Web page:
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Bowdoin To Award Influential Nigerian Author With Honorary Doctorate Degree





Bowdoin will bestow three honorary degrees at its 213th Commencement exercises on Saturday, May 26, 2018. The ceremony will begin at 10:00 a.m. on the Quad in front of the Bowdoin College Museum of Art. This year’s honorary degree recipients are MacArthur “genius grant” recipient and Nigerian-born author Chimamanda Ngozi Adichie, chemist and Nobel laureate Thomas R. Cech, and former diplomat and government official Susan E. Rice, a Rhodes Scholar with deep family ties to Bowdoin.


Chimamanda Ngozi Adichie, Honorary Degree of Doctor of Letters

In 2015 TIME magazine named novelist and short-story writer Chimamanda Ngozi Adichie as one of the “100 Most Influential People in the World”. This was for writing stories that challenge narratives built on stereotypes of race, gender, politics, and national identity. Born in Enugu, Nigeria, Adichie studied medicine and pharmacology at the University of Nigeria for a year. However, she proceeded to the United States to pursue a degree in communications and political science.

After two years at Drexel University, she graduated from Eastern Connecticut State University in 2001. Furthermore, she completed a master of arts degree in creative writing at Johns Hopkins University. In 2003, she won the O. Henry Prize for her short story “The American Embassy.” Her first novel, Purple Hibiscus (2003), was awarded the Commonwealth Writers’ Prize for Best First Book and the Hurston/Wright Legacy Award (Best Debut, Fiction).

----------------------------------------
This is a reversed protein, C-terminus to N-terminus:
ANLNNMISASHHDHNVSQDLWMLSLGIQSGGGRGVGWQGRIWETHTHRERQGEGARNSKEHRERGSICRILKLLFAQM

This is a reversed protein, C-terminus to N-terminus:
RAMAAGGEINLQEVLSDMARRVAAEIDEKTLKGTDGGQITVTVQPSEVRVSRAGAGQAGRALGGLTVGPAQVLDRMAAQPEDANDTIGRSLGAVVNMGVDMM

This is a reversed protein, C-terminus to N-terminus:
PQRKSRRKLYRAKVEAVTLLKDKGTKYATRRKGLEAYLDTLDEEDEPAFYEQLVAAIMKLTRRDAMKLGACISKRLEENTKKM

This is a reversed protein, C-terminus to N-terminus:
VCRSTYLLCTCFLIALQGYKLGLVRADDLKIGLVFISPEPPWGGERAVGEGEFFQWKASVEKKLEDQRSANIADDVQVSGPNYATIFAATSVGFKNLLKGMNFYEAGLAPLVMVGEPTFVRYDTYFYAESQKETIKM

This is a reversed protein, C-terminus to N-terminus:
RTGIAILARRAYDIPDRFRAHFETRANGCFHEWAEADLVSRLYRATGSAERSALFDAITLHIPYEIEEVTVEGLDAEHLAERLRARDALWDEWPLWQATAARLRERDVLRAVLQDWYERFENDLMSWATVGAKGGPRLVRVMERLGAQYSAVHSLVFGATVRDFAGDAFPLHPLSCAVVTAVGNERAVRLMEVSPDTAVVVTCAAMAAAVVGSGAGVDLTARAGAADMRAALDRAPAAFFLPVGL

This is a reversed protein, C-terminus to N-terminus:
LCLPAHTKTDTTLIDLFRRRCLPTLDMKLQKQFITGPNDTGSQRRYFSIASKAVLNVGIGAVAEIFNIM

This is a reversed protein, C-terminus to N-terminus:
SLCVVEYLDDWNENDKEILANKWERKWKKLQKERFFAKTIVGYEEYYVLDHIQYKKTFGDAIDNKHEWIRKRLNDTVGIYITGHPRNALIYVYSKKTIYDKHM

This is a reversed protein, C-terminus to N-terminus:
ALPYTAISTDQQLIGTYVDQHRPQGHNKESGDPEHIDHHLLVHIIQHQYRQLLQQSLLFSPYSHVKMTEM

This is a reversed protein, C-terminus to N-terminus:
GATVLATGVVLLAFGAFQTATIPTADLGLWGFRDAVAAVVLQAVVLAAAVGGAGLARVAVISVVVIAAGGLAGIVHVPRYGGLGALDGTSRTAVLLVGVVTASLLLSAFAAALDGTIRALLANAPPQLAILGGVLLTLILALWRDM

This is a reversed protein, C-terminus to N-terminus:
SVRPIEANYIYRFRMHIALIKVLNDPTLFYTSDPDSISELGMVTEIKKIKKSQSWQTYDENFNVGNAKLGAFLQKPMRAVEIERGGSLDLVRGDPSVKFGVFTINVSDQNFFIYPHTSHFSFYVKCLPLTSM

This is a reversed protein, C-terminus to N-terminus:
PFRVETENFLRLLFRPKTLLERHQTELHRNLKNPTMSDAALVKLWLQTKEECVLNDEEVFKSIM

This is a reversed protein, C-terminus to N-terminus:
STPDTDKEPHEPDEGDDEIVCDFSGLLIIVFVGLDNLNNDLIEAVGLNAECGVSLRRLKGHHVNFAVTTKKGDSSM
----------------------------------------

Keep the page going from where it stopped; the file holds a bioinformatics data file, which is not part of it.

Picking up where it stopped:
Bowdoin honorary degree adds to a long list of accomplishments

Adichie was a Hodder Fellow at Princeton University in 2005. She earned an MA in African history from Yale University in 2008. She was chosen as a MacArthur Foundation Fellow (popularly known as a “genius grant”) in 2008. A fellowship at the Radcliffe Institute for Advanced Study at Harvard University in 2011-2012 allowed her to complete Americanah, her third novel. Subsequently, it won the National Book Critics Circle Award for Fiction and the Chicago Tribune Heartland Prize. In addition to her four novels, she has published two books of essays; We Should All Be Feminists and Dear Ijeawele, or a Feminist Manifesto in Fifteen Suggestions, as well as works of short fiction and magazine articles.


Moreover, her books have been published in thirty languages. Also, her TED talks on “The Danger of a Single Story” and feminism have reached a worldwide audience. Also, Chimamanda established herself as a strong and clear voice. At the same time, she embraces and encourages the complexities of individual circumstances and stories. Adichie divides her time between lives in the United States and in Nigeria.

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